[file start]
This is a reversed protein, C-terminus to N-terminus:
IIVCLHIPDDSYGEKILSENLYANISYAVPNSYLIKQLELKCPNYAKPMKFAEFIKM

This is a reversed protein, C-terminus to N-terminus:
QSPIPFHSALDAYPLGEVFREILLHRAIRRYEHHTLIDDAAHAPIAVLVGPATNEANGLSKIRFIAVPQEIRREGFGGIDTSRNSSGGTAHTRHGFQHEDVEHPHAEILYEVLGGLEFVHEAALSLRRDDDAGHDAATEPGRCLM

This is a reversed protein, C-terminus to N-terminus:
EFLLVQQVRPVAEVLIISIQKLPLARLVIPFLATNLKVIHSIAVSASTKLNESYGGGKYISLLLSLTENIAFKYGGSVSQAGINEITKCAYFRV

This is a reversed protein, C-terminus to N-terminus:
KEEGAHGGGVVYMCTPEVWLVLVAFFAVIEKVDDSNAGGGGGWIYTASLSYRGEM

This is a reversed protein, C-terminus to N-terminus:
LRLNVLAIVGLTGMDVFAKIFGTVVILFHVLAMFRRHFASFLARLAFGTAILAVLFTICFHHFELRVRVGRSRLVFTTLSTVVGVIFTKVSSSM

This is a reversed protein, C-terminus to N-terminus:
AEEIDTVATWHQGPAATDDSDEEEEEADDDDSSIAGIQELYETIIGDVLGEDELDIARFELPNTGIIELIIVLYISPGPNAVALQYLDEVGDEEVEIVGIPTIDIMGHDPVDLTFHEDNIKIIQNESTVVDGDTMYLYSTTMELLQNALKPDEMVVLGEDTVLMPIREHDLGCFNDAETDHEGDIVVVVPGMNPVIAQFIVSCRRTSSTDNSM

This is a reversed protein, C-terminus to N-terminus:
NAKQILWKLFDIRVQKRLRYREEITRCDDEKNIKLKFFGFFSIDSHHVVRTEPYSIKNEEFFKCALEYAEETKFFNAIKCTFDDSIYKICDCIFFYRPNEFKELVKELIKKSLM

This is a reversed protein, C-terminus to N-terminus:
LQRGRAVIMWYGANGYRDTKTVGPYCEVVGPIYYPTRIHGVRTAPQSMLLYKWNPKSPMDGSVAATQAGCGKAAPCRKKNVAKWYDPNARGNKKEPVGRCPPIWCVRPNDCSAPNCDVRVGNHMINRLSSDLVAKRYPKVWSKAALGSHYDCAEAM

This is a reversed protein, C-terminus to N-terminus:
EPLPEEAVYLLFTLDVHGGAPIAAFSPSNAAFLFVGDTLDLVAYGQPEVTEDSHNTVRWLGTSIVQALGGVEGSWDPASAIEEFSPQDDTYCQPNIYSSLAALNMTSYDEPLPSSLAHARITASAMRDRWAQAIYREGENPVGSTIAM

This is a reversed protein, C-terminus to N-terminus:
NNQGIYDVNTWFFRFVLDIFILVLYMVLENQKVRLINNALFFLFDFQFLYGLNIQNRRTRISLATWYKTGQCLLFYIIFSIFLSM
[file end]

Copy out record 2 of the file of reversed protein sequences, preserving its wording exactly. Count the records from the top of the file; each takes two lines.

This is a reversed protein, C-terminus to N-terminus:
QSPIPFHSALDAYPLGEVFREILLHRAIRRYEHHTLIDDAAHAPIAVLVGPATNEANGLSKIRFIAVPQEIRREGFGGIDTSRNSSGGTAHTRHGFQHEDVEHPHAEILYEVLGGLEFVHEAALSLRRDDDAGHDAATEPGRCLM